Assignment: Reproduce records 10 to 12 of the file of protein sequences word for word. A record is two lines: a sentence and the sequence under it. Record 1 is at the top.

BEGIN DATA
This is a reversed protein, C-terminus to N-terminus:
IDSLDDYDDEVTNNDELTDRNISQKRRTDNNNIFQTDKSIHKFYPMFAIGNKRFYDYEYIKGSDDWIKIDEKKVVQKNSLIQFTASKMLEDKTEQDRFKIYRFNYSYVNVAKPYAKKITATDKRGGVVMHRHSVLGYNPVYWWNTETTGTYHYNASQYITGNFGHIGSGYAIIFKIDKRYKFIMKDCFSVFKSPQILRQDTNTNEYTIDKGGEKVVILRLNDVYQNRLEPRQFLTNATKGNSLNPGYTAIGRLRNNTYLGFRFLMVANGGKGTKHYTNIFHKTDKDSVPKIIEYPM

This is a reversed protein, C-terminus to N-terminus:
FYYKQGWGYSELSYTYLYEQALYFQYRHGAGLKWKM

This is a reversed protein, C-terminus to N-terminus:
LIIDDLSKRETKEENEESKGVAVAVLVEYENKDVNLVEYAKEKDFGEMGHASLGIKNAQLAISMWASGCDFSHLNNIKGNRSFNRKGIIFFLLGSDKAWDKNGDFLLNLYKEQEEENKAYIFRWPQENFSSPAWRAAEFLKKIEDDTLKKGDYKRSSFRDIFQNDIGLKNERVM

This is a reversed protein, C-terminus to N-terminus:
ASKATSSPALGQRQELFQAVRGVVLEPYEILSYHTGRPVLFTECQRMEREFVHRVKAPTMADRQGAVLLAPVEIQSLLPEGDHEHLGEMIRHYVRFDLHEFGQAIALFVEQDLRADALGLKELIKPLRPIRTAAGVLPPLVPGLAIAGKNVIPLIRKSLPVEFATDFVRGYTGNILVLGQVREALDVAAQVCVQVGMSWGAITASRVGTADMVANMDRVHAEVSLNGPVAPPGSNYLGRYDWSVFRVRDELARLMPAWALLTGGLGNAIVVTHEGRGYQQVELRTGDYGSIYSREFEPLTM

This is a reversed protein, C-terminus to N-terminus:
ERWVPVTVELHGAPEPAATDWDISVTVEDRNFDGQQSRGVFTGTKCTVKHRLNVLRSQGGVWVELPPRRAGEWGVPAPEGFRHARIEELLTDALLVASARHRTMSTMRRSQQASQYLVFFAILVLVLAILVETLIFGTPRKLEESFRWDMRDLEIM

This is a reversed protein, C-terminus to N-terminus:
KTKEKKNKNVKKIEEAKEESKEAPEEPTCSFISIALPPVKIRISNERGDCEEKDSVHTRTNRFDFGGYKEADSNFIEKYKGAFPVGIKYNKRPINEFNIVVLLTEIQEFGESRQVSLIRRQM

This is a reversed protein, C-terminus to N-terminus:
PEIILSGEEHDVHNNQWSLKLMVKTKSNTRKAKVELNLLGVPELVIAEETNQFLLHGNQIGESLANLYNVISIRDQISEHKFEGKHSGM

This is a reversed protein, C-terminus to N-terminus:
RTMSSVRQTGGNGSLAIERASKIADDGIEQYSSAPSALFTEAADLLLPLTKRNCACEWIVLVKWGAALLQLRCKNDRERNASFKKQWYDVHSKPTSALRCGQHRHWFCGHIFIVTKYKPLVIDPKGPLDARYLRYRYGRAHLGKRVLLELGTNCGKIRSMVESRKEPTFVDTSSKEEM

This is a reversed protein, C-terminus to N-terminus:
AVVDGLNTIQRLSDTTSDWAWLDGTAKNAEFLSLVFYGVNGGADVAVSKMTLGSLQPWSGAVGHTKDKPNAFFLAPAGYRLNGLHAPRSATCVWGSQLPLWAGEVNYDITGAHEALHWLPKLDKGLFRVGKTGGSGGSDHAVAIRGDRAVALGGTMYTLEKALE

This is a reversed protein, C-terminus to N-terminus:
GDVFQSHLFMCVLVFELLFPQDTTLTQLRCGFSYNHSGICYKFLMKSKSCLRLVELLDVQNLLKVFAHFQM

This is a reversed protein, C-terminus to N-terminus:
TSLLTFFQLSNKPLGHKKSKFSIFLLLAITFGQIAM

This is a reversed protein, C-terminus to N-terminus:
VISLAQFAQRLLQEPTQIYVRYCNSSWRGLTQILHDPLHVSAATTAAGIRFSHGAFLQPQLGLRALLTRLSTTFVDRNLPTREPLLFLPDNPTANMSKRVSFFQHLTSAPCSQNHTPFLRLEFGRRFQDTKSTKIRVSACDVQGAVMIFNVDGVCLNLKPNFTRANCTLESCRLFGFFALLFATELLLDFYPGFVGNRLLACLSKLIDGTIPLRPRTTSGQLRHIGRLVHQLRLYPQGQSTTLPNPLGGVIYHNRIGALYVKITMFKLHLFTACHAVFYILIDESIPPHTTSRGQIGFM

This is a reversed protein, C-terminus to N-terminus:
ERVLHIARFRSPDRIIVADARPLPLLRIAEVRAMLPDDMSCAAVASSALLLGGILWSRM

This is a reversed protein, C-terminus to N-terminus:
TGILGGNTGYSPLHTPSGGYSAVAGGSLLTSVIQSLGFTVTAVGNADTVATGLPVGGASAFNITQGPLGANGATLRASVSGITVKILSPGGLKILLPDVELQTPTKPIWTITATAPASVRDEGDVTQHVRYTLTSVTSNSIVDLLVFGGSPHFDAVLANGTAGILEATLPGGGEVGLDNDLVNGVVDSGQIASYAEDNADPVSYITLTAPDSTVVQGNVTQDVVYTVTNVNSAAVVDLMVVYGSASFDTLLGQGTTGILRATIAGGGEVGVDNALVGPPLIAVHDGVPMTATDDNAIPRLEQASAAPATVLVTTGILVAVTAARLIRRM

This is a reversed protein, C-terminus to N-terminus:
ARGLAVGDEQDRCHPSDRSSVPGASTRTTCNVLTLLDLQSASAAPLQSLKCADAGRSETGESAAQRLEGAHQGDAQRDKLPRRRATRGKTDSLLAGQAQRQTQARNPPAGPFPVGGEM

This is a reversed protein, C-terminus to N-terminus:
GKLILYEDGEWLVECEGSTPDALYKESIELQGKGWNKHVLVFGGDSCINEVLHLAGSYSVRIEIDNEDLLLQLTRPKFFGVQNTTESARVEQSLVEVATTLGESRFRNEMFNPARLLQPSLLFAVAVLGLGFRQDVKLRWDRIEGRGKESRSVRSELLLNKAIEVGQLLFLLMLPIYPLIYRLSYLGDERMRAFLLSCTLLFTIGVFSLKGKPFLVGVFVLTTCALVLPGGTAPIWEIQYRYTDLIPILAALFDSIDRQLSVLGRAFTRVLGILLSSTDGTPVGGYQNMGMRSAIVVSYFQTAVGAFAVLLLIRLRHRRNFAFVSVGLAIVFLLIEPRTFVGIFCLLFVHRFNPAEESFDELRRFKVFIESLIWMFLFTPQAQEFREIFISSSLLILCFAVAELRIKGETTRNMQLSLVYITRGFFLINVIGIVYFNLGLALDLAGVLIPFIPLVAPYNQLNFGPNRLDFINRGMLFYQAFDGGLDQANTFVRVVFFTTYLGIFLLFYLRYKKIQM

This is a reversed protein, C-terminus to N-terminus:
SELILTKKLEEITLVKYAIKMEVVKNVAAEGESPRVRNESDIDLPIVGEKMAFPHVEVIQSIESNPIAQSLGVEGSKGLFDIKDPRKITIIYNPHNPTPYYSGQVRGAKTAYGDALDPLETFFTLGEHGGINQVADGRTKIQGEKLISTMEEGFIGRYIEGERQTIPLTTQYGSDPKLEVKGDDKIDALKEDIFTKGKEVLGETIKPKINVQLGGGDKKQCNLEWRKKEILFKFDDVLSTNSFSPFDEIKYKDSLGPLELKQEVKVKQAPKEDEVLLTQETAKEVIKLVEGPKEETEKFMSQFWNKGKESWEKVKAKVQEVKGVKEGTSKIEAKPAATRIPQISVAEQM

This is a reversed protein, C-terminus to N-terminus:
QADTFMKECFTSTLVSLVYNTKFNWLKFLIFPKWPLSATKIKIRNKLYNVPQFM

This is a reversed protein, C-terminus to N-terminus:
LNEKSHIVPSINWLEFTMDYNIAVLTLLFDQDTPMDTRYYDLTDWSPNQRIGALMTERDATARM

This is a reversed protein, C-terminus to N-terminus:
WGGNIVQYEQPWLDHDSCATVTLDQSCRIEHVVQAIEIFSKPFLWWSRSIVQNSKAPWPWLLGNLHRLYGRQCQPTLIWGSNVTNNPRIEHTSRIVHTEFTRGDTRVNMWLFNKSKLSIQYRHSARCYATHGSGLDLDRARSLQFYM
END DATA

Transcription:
This is a reversed protein, C-terminus to N-terminus:
GDVFQSHLFMCVLVFELLFPQDTTLTQLRCGFSYNHSGICYKFLMKSKSCLRLVELLDVQNLLKVFAHFQM

This is a reversed protein, C-terminus to N-terminus:
TSLLTFFQLSNKPLGHKKSKFSIFLLLAITFGQIAM

This is a reversed protein, C-terminus to N-terminus:
VISLAQFAQRLLQEPTQIYVRYCNSSWRGLTQILHDPLHVSAATTAAGIRFSHGAFLQPQLGLRALLTRLSTTFVDRNLPTREPLLFLPDNPTANMSKRVSFFQHLTSAPCSQNHTPFLRLEFGRRFQDTKSTKIRVSACDVQGAVMIFNVDGVCLNLKPNFTRANCTLESCRLFGFFALLFATELLLDFYPGFVGNRLLACLSKLIDGTIPLRPRTTSGQLRHIGRLVHQLRLYPQGQSTTLPNPLGGVIYHNRIGALYVKITMFKLHLFTACHAVFYILIDESIPPHTTSRGQIGFM